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Storytellers share experiences growing up in America

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Storytelling Arts of Indiana is giving a platform to two storytellers who will contribute to the broad conversation about racial disparity in America.

Charlotte Blake Alston, a Black woman, and Bill Mettler, a white man, will present “Growing Up Black and White in America” 7-9 p.m. Jan. 11 at the Frank and Katrina Basile Theatre in the Indiana History Center, 450 W. Ohio St.

Tickets are $20 in advance at storytellingarts.org or 317-232-1882. Tickets are $25 at the door and $15 for students with a valid ID.

The idea for a shared stage came in 2013. Alston was commissioned by the Singing City Choir in Philadelphia to observe the 1963 children’s march in Birmingham, Alabama. Mettler attended with his wife, Bonnie, who said she hadn’t heard of the children’s march, according to Alston.

Bonnie then created a series of paintings called “My Racial Ignorance” — which will be part of the storytelling event — and Bill approached Alston with the idea of crafting a storytelling project.

Their stories are set against the backdrop of the civil rights movement, Vietnam War and women’s movement in the 1960s.

It was a time of “sensory overload,” Alston said.

Alston and Mettler have been friends since the 1980s and have a lot in common. Both of their fathers were in the Air Force and stationed in the Philippines. Both of their parents were married in 1944. They both came from families of five children.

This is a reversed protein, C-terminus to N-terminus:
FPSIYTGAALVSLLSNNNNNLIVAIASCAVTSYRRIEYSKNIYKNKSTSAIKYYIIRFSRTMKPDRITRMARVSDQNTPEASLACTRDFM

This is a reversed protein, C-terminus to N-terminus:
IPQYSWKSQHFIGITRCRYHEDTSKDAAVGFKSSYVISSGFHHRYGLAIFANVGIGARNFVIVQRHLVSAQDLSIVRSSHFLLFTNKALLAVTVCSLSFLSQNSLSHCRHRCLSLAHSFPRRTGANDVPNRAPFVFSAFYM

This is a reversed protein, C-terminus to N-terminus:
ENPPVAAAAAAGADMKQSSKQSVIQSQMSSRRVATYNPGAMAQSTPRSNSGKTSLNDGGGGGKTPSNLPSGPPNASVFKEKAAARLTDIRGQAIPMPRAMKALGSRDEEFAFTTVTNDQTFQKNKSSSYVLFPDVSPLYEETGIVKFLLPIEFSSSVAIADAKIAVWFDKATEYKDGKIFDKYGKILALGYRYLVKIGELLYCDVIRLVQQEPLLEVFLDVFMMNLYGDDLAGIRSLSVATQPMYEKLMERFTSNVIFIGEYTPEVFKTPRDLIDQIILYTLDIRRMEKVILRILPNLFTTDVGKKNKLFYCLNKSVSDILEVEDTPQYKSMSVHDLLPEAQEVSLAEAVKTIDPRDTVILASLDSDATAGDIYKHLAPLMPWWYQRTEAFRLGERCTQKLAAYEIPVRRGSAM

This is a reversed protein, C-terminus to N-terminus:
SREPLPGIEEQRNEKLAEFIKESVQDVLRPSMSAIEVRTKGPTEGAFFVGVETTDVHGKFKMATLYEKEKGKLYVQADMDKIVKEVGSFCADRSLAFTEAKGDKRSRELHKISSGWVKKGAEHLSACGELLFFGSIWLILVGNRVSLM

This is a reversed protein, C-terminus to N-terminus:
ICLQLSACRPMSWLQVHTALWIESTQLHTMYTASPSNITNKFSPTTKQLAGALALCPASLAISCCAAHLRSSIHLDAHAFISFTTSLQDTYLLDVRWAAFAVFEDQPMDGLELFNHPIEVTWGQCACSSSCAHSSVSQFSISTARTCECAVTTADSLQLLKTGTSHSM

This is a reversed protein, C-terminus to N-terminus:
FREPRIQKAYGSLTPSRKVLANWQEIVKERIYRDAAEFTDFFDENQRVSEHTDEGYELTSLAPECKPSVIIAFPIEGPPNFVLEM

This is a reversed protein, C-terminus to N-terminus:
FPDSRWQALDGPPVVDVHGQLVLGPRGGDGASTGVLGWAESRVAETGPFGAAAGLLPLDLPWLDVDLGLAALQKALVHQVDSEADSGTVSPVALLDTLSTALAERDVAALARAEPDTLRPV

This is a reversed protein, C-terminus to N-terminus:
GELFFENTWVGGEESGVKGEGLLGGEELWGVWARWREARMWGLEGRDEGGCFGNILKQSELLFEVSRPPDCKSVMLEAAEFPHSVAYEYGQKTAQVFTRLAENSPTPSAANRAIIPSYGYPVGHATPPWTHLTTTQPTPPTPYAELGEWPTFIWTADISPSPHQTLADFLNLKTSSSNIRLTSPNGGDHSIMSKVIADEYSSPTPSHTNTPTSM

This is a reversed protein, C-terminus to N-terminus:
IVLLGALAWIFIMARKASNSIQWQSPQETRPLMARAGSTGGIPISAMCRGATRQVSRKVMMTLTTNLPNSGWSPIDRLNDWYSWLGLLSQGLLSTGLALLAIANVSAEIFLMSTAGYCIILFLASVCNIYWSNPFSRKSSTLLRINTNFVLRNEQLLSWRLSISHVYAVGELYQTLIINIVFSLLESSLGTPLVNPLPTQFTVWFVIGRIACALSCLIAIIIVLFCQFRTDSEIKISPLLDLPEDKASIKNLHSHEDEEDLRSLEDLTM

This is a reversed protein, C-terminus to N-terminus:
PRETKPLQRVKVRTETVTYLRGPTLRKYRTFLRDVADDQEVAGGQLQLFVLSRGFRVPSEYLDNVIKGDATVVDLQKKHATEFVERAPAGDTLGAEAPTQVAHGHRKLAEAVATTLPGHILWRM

Alston said it was a reminder that she and Mettler — and many others — do share more life experiences than they might think.

Still, Alston understands her experience growing up in America was different.

“Our experience in America is invisible,” she said of Black Americans. “It’s only one part of the story that America gets to hear.”

She remembers, for example, former President Barack Obama singing “Amazing Grace” during the eulogy for Rev. Clementa Pinckney, who was killed in a 2015 shooting at a church in Charleston, South Carolina, and the organist joined in.

Many white people were confused by the spectacle, Alston said, but there was nothing confusing about it if you were brought up in the Black church.

Following the event, Alston said she and Mettler will stay for anyone who wants to participate in a Q&A. 

Contact staff writer Tyler Fenwick at 317-762-7853. Follow him on Twitter @Ty_Fenwick.

“GROWING UP BLACK AND WHITE IN AMERICA”

Storytellers Charlotte Blake Alston and Bill Mettler will share their respective experiences growing up in America.

• When: 7-9 p.m. Jan. 11

• Where: Frank and Katrina Basile Theatre in the Indiana History Center, 450 W. Ohio St.

• Cost: $20 in advance at storytellingarts.org or 317-232-1882, $25 at the door, $15 for students with valid ID.

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